BEIRUT

Middle East

AU won't recognise Libyan rebel council: diplomats

 

ADDIS ABABA: The African Union will not explicitly recognize Libya's National Transitional Council (NTC), diplomats said on Friday, in a setback for Libyan rebels who have already been recognized by more than 40 countries as the legitimate government.    

The AU's snub highlights the influence ousted Libyan leader Muammar Gaddafi had on the AU, given that he was one of the continental group's main bankrollers and had provided lavish sums to several African leaders.           

Instead, the AU called in a communique for an inclusive transitional government in the North African state that would involve officials from Gaddafi's side.      

"The AU peace and security council is weighted with countries who have backed Gaddafi in the past or owe him favors. They will not recognize the NTC," one senior Western diplomat with knowledge of negotiations in a closed-door heads of state emergency Peace and Security Council summit.

Officials at the talks said the 15-member council was split almost in half between countries that have recognized the NTC and countries who have not. The council takes in Zimbabwe, Kenya, Equatorial Guinea, Nigeria, Libya, Namibia, South Africa, Djibouti, Rwanda, Burundi, Chad Benin, Ivory Coast, Mali and Mauritania.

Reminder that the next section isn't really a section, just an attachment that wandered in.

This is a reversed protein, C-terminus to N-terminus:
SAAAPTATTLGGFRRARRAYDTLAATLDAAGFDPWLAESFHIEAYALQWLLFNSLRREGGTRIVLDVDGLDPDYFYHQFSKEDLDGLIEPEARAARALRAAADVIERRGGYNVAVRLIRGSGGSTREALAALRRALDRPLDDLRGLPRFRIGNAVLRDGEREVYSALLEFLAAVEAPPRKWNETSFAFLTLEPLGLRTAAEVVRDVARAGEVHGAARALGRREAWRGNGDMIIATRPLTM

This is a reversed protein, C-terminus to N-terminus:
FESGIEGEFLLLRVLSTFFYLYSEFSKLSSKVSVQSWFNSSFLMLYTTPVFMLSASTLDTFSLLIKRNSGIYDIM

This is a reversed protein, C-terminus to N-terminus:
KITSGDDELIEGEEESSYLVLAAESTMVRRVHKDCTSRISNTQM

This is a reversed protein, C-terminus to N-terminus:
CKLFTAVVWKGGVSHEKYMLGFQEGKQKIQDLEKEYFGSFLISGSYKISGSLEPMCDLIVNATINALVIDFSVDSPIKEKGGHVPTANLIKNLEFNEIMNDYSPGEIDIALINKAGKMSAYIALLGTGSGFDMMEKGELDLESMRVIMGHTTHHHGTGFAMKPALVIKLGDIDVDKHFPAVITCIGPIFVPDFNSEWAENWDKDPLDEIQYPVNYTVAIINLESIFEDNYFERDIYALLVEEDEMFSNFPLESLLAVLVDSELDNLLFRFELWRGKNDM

Earlier, a senior South African government source said the AU could recognise the rebels, although he said the group may want some from Gaddafi's side involved in a transition.

Only three heads of state attended the emergency summit. Two of them, Uganda's Yoweri Museveni and South Africa's Jacob Zuma, have been vocal supporters of Gaddafi, which may have influenced the group's decision.  

Zimbabwe is also one of the few states strongly in Gaddafi's camp and the country is seen as a possible asylum destination for him.               

The AU has proposed a road map for a change in leadership in Libya that has been mostly overlooked by Western powers – a rebuff analysts said has angered many African states with long ties to Gaddafi.              

The African Union was founded at a summit in Gaddafi's hometown on Sept. 9, 1999. The state-owned Afriqiyah Airways marks that date by painting the motif "9.9.99" on the tail of each of its jets.        

Zuma spearheaded an AU mediation effort in Libya but two personal visits by the South African leader this year failed to produce meaningful results. The Arab League and Egypt recently recognised Libya's rebels after a senior South African government source indicated the 54-member group could recognise the Libyan rebels.

 

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